Why are we alive? The biological processes of life are a complicated interplay of physical mechanisms.
Our multidisciplinary approach to research explores methods of quantum physics and physical chemistry to study biological systems and processes. We are continually developing new tools to better understand how life works, by precisely probing the behaviour of single isolated biomolecules and bioparticles using optical and trapped ion techniques.
Associate Professor Erik Streed
My current bio-efforts focus on combining ion trapping with advanced microscopy to unravel structural questions about the dynamics of biomolecules. My work in quantum physics focuses on solving the problem of getting light into and out of quantum computers using an approach based on the segmented optics found in lighthouses.
The folded shape of a biomolecule determines its functionality. Over the past few years, a major international effort in biophysics has been the prediction of a biomolecule’s folding from its chemical composition. The folding of DNA contributes to how genes are expressed. The misfolding of proteins is the underlying mechanism of degenerative diseases including Alzheimer’s, Huntington’s and Parkinson’s disease.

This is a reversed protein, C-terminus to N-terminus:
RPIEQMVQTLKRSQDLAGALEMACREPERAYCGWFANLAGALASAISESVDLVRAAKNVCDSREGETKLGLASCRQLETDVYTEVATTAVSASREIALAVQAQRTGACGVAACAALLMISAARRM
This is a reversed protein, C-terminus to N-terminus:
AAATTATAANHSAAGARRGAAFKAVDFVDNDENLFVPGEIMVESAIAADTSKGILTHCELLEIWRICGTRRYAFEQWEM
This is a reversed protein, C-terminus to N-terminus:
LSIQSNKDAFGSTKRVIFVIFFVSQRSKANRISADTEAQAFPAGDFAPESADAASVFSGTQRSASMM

Our work is developing an approach to controllably step through the folding process in single isolated biomolecules confined in an ion trap. This allows us to control the biomolecule’s surrounding environment with atomic precision.
Streed E, (2013), Unfolding Large Biomolecules, Proceedings of the 20th Australian Institute of Physics Congress.